Effect of Temperature on Biochemical Composition, Growth and Reproduction of the Ornamental Red Cherry Shrimp
The effect of water temperature on biochemical composition, growth and reproduction of the ornamental shrimp, Neocaridina heteropoda heteropoda, was investigated to determine the optimum temperature for its culture. The effect of embryo incubation temperature on the subsequent performance of juveniles was also evaluated.
females and recently hatched juveniles (JI) were maintained during egg incubation and for a 90-day period, respectively, at three temperatures (24, 28 and 32°C). Incubation period increased with decreasing water temperature, but the number and size of JI were similar among treatments. At day 30 of the 90-day period, body weight and growth increment (GI) at 24°C were lower than those at 28 and 32°C. On subsequent days, GI at 24°C exceeded that at 28 and 32°C, leading to a similar body weight among treatments. These results suggest growth was delayed at 24°C, but only for 30 days after hatching. The lipid concentration tended to be lowest, intermediate and highest at 28, 32 and 24°C, respectively, possibly as a consequence of the metabolic processes involved in growth and ovarian maturation. Protein and glycogen concentrations were similar among treatments. Both the growth trajectory and biochemical composition of shrimps were affected by the temperature experienced during the 90-day growth period independently of the embryo incubation temperature. During the growth period, shrimps reached sexual maturity and mated, with the highest proportion of ovigerous females occurring at 28°C. All the females that matured and mated at 32°C lost their eggs, indicating a potentially stressful effect of high temperature on ovarian maturation. Based on high survival and good growth performance of shrimps at the three temperatures tested over the 90-day period it is concluded that N. heteropoda heteropoda is tolerant to a wide range of water temperatures, with 28°C being the optimum temperature for its culture.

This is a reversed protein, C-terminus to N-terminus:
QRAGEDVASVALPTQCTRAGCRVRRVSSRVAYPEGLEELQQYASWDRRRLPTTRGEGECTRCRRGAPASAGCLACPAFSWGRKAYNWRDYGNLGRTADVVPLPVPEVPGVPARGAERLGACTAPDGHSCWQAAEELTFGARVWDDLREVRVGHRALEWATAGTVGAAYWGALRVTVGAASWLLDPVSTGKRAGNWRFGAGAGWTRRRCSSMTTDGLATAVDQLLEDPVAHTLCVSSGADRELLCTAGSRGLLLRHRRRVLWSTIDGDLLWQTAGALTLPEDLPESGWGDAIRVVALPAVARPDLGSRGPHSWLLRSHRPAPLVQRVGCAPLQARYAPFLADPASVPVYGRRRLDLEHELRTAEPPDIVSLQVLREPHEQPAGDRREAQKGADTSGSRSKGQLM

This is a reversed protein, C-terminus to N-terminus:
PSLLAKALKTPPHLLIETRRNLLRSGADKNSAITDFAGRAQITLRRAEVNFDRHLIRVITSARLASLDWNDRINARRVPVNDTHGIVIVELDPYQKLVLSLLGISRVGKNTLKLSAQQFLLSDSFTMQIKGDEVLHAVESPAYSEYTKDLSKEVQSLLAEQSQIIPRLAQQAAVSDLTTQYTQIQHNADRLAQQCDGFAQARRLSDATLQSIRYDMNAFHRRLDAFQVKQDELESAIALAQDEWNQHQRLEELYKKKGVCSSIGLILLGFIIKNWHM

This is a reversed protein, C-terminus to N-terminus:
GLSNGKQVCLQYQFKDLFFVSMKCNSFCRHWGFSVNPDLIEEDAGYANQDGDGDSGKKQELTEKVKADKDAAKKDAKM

Citation: Tropea C, Stumpf L, López Greco LS (2015) Effect of Temperature on Biochemical Composition, Growth and Reproduction of the Ornamental Red Cherry Shrimp Neocaridina heteropoda heteropoda (Decapoda, Caridea). PLoS ONE 10(3): e0119468. https://doi.org/10.1371/journal.pone.0119468